6. Derek, it is not the appreciation of certain types of literature, in my opinion, that makes a literary snob. It is let’s say because I am terribly fond of perhaps Classic literature then as a consequence I make the assumption that all traditional Harlequin-esque Romance novels are a piece of crap. Generally snobs don’t stop there but they then attempt to tear down persons who adore romance novels. It is something I’ve seen over and over again special regard to Indie publishing. I keep telling persons, I don’t know how I will eventually publish (or when) but I don’t think that if I somehow succeed traditionally it means that I am better writer than if I decide to go down the Indie Publishing route. I, must admit, that sometimes (well most of the times) when I see these sort of comments about self-published authors being a waste of space in the literary world, I want to join the revolution :D. Are there bad self published books out there? Most definitely. I’ve been lucky enough to have walked away disappointed five times (there is still one book I bought three days ago that I can’t even get through). Maybe that says something about my literary palate? Could. But I don’t think so. However, there have also been published books that I’ve read and put down half way through. To denounce all self published authors as “crap” or persons who couldn’t get published so they resorted to self-publishing (specifically e-publishing) as a last resort in my opinion reeks of snobbery. You know the comments that spurred me to write this particular blog post. The straw that broke the camel’s back, if you have it. It was a combination of the response to your guest blogger to the effect that persons who do not enjoy classical literature have no taste and then the lovely debate on the Guardians webpage.
    I feel like I’m rambling now. So in sum, to me it is not snobbery for a person to say that they’d prefer if the books they read are vetted by the traditional publishing world (opposed to User Comments) but the problem of ‘snobbery’ arises when you take that preference and suggest that all self-published authors are delusional and have no gift for writing.

  7. I wouldn’t have believed when I first read Tamara Epps’ submission for her original post ( http://www.derekhaines.ch/vandal/2011/06/on-being-literary/ ) that it would be so widely read. It has been referenced on many blogs and started a number of conversations. There were also a couple of posts by other guest bloggers at around the same time that touched on the ‘snob’ angle as well.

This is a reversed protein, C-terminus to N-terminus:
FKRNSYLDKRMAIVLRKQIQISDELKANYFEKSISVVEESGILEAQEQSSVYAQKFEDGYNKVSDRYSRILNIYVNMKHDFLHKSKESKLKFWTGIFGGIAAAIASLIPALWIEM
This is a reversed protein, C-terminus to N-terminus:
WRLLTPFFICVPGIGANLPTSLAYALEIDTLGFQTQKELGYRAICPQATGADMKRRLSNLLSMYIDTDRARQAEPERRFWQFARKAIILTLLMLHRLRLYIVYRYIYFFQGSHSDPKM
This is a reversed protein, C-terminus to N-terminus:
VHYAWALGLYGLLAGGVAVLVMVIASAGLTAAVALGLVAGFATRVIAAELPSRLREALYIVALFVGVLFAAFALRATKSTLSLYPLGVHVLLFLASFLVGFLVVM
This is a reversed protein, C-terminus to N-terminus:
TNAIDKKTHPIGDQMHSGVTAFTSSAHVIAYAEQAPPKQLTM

With all that has been said about this, it comes down to, as you say, personal taste and preference in literature. For some there are only the ‘classics’, while for others variety is king. Then there are those who bought Barbara Cartland books for years and years. Literature is about reading, and reading for pleasure, not under duress.

    It’s just a matter of taste, but I would add that snobbery for me is real when it involves deriding someone for their particular taste.

  8. “Literature is about reading, and reading for pleasure, not under duress.”
    This is very true.
    Also, I think maybe what helped to propel Tamara’s post to such popularity in the blogosphere might have been that one thoughtless, dare I say snobbish, post by Mr. / Ms. Anonymous.
    Her post was something I believe many persons could relate to one way or the other and then to see Anonymous’ post I think some persons (at least I did) thought, ‘Yup and this is why I for so long thought I had to read certain things.’
    At any rate, I am quite happy I came across that post. It has become one of those things which will forever leave an imprint. In about ten years I predict I still will reference it when I discuss why you read what interests you. Of course now I get to steal that amazing quote you’ve given me. 😀

    1. Damnation! I forgot to put © before my quote! So steal away 🙂

      And I had forgotten about our Anonymous friend. Yes, he or she really got things moving. I recall one commenter asked why I hadn’t deleted the comment. My reply was that it was a wonderful lightening rod.

  9. Wow, thank you Rilzy for writing this post. I’m so glad (and kind of amazed) that my post has received such an amazing reception. To be honest I wasn’t really sure what I was going to write but in the end just decided to write something with truth. And it seems that truth has touched many people. Of course, you all know my opinion in the ‘snob’ debate and as for self-publishing, I have read both good and bad books that are both self-published and traditionally published. By ‘bad’ here I mean that I, as a writer, am ashamed of the abuse of language and the clear inability to put all their effort into their work. For me, that is what makes a writer a writer – it’s the work that comes after the raw talent that truly shows what someone is made of. (And Rilzy, I totally agree that the more people criticize self-published writers, the more I want to do it to prove them wrong!)